By Gerald Hay
Master gardeners could just as easily be called master researchers, master educators or master question-answerers. They are all of that.
They are avid gardening volunteers trained in the Extension Master Gardener (EMG) program through the Johnson County K-State Research and Extension Office in Olathe. In return for their designation and intensive education, they are required to spend a certain number of volunteer hours on projects in the county.
Master gardeners maintain public gardens, provide lectures and classes, participate in horticulture experiments, answer questions and, in general, work to keep the vegetation growing.
According to Dennis Patton, horticulture agent at the extension office, master gardeners come from all walks of life, but their common bond is a love of gardening, volunteering, friendships and sharing information throughout the community.
“EMGs receive a basic training in the disciplines of horticulture. They then volunteer in projects to help extension promote its educational mission,” he said. Johnson County currently has approximately 450 master gardeners, including Gayle Faulkner.
“The best part of being a master gardener is the opportunity to meet people and make friends with others who also love the great adventure of gardening. We come from all perspectives and learn so much from each other,” she said.
“With the ongoing education by the program and the opportunity to travel (pre-COVID) to great gardens around the country, we are constantly expanding our horizons.”
Her Overland Park home is part of the upcoming garden tour. As a professional artist and a master gardener for 11 years, Faulkner’s tour stop features her “Artful Garden.” The May 21-22 event also showcases four other gardens, two each in Overland Park and Leawood and a fifth in Stilwell. Note: Visitors need to wear face masks and social distance while in the private gardens.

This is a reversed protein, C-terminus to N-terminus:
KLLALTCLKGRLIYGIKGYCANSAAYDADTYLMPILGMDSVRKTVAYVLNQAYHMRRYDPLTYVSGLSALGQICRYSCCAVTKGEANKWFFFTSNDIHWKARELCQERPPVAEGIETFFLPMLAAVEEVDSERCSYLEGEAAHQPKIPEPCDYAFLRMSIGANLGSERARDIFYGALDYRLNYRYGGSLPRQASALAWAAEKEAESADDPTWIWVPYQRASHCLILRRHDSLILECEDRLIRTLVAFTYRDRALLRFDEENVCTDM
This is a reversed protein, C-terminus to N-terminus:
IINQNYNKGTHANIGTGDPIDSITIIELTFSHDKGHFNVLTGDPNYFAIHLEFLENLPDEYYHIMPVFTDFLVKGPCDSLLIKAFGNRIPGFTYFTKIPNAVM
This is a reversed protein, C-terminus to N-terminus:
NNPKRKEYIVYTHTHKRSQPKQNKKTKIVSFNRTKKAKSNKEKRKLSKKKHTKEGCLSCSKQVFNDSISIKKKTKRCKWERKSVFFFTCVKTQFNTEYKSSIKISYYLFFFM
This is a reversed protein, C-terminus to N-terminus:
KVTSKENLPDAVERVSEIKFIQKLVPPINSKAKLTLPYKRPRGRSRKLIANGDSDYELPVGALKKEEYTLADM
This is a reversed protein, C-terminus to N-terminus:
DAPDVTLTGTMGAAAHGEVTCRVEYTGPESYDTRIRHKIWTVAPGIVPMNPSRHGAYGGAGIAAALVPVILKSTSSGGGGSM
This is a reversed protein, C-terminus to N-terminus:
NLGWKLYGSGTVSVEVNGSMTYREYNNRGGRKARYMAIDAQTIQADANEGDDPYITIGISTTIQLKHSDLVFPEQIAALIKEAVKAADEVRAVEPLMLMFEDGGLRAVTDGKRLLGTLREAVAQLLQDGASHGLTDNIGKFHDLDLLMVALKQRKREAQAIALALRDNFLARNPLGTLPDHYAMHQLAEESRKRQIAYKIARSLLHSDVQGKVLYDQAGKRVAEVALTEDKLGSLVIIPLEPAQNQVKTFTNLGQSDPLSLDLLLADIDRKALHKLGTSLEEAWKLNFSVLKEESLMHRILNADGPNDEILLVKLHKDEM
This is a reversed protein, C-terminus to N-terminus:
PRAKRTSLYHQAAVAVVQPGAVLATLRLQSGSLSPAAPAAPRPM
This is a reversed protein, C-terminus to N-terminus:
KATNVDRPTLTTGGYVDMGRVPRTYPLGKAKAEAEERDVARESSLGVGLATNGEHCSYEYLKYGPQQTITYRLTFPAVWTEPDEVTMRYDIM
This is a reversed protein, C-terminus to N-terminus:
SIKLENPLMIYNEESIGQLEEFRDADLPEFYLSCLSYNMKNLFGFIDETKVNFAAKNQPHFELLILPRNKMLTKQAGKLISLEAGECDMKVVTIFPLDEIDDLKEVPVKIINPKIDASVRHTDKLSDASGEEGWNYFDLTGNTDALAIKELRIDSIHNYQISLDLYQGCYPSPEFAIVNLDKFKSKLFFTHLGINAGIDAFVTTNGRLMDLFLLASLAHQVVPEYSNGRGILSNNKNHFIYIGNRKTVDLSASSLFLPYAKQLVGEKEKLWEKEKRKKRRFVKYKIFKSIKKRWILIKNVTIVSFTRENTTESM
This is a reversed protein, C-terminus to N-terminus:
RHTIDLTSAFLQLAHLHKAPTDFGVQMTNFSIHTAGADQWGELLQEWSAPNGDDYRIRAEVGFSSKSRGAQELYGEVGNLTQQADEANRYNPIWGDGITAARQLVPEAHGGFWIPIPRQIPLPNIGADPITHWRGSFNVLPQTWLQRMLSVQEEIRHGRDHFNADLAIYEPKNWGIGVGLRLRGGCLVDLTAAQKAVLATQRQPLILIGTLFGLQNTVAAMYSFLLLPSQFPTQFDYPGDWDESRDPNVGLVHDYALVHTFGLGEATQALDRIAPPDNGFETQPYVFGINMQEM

In April, scores of master gardeners were busy in “garden sweeps” at the five locations, raking, bagging leaves, weeding and preparing the sites as flowers and plants were just making their spring appearance.
Brian Basel, also of Overland Park, likes being a master gardener for the opportunity to volunteer in an organization that serves the public and to learn more about plants and gardening. He enjoys helping others with gardening questions and problems.
“I enjoy planting new plants I haven’t grown before and dividing perennials to produce more plants for my garden or to give away. I also like weeding and cleaning up my gardens so that they are pleasing to look at throughout the year,” he said.
“Gardening is like many things in that there is always something you can learn and so many different types of gardening to experience.”
Basel is starting his seventh year as a master gardener. He is a co-chair of the EMG gardening team at Deanna Rose Children’s Farmstead in Overland Park and a bed captain for the EMG’s Ornamental Natives garden at West Flanders Park in Shawnee.
Master gardeners also tend to a horticulture therapy project with Evergreen Community Living in Olathe and maintain the Monet Garden attraction at the Overland Park Arboretum and Botanical Gardens.